Lamb said having the SEC's leading receiver from 2011 on the field goes well beyond the numbers he puts on a stat sheet.

"He makes us better as a team because they are having to play two-on-one over there (on Rogers) all the time," he said. "That means we're playing 10-on-nine."

"That means so much to our running game," Brown added. "When you can't put that extra guy in the box because you have to put him over there on (Rogers), that opens up a lot of things for us."

The Golden Eagles (2-0) lead the Ohio Valley Conference in points per game (41.5) and total offense (513 yards).

Tech takes a big step up in competition with Saturday's game at No. 4 Oregon. Still, Rogers is hoping to have a better performance than his first game against the Ducks.

"Hopefully we can come out and run our offense and get them on their heels," Rogers said. "I'm going to work hard to make as many plays for the team as I can."

Community's abuzz

The addition of Rogers has created a buzz in Cookeville, with Tennessee fans taking the opportunity to get a look at the former Vol.

"It has got me excited," Cookeville resident Jeremy Jones said. "You've got a big name that I used to go to Knoxville to watch. Now that he's closer to home, I'll come see his talent here."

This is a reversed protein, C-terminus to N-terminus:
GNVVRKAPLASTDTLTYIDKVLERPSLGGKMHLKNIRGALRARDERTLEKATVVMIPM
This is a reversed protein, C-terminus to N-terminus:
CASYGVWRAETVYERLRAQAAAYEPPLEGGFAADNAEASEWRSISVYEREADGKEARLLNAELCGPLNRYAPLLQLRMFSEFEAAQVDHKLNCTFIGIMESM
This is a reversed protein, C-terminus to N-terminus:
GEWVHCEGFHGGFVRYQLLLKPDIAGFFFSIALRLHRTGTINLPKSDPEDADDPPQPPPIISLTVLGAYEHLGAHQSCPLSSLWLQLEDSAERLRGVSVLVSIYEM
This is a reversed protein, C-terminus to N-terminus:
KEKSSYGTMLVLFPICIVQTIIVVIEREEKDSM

Jones wore a Vols hat to Tech's 42-14 win Thursday against North Greenville. He said it was the first Golden Eagles football game that he had been to in a "very long time."

Another Vols fan and Cookeville resident, Scott Smith, attended his first Tennessee Tech game on Thursday to catch a glimpse of Rogers.

Both said they were likely to continue to follow the Golden Eagles and support Rogers.

"I'm disappointed in his actions," Smith said.

"He let the team down. He needs to straighten up, but you can't hold that against him. Hopefully he grows from it and moves on."

"I still support him as a fan," Jones said.

"Everyone has their challenges."

Still a Vol at heart

Rogers says that although his official ties with the UT football team have been terminated, he is still connected with many of his former teammates.

"I still talk to Justin (Hunter), Tyler (Bray), Rajion (Neal) and all those guys," Rogers said. "They're like my family there."

Rogers said he tuned in to see the Vols in their season-opening win over North Carolina State and hopes to make a trip to Knoxville to watch a game.

"I think the offense looked good," Rogers said. "I know people didn't expect to see that spread offense, and I know they didn't expect Cordarrelle (Patterson) to do what he did. It will be a good year for them, I feel."

Rogers wishes he had been there in Atlanta.

"After you've been waiting ever since last year the first day you heard, 'Oh, we're opening up the season in the (Georgia) Dome, at my house, where I've lost two state championships,' you were dying for that game to come along. But then it had to end.

"I was just watching and supporting, wishing I was out there with those guys. But you know, everything happens for a reason, and I'm glad to be here with great guys."